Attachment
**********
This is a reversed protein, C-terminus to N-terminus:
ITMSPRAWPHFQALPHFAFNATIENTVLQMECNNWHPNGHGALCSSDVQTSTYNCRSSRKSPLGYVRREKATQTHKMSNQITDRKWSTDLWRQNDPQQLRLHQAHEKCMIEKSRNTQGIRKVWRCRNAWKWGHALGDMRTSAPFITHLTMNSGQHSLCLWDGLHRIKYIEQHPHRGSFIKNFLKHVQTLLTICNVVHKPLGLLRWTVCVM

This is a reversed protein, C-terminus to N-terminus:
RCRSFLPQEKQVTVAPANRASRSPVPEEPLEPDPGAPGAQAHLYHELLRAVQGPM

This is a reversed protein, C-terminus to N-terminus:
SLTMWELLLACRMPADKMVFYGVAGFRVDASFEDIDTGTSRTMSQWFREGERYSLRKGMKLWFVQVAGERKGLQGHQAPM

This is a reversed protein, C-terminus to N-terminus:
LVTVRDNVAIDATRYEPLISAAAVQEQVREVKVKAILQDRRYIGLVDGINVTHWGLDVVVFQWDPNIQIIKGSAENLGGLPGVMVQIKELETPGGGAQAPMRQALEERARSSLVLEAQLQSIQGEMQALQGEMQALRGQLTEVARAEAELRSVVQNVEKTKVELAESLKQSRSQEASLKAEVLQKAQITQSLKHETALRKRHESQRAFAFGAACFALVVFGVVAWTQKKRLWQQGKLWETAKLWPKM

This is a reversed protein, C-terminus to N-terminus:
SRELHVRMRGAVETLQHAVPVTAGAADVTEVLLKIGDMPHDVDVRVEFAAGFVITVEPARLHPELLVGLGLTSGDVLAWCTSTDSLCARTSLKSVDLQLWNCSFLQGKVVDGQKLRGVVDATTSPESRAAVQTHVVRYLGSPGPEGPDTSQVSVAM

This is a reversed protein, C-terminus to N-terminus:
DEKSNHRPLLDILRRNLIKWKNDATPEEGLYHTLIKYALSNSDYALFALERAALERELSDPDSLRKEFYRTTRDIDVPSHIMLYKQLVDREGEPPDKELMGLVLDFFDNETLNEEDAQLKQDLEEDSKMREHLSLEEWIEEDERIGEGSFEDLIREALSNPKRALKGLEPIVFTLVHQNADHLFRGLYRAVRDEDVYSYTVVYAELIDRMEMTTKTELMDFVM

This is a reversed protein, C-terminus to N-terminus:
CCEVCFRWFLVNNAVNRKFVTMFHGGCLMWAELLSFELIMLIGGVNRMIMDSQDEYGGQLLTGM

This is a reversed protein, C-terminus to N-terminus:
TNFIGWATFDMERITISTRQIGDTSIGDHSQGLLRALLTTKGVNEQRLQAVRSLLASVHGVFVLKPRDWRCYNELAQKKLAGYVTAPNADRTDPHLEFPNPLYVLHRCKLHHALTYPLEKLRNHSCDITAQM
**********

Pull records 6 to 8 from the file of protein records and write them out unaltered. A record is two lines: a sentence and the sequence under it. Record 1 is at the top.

This is a reversed protein, C-terminus to N-terminus:
DEKSNHRPLLDILRRNLIKWKNDATPEEGLYHTLIKYALSNSDYALFALERAALERELSDPDSLRKEFYRTTRDIDVPSHIMLYKQLVDREGEPPDKELMGLVLDFFDNETLNEEDAQLKQDLEEDSKMREHLSLEEWIEEDERIGEGSFEDLIREALSNPKRALKGLEPIVFTLVHQNADHLFRGLYRAVRDEDVYSYTVVYAELIDRMEMTTKTELMDFVM

This is a reversed protein, C-terminus to N-terminus:
CCEVCFRWFLVNNAVNRKFVTMFHGGCLMWAELLSFELIMLIGGVNRMIMDSQDEYGGQLLTGM

This is a reversed protein, C-terminus to N-terminus:
TNFIGWATFDMERITISTRQIGDTSIGDHSQGLLRALLTTKGVNEQRLQAVRSLLASVHGVFVLKPRDWRCYNELAQKKLAGYVTAPNADRTDPHLEFPNPLYVLHRCKLHHALTYPLEKLRNHSCDITAQM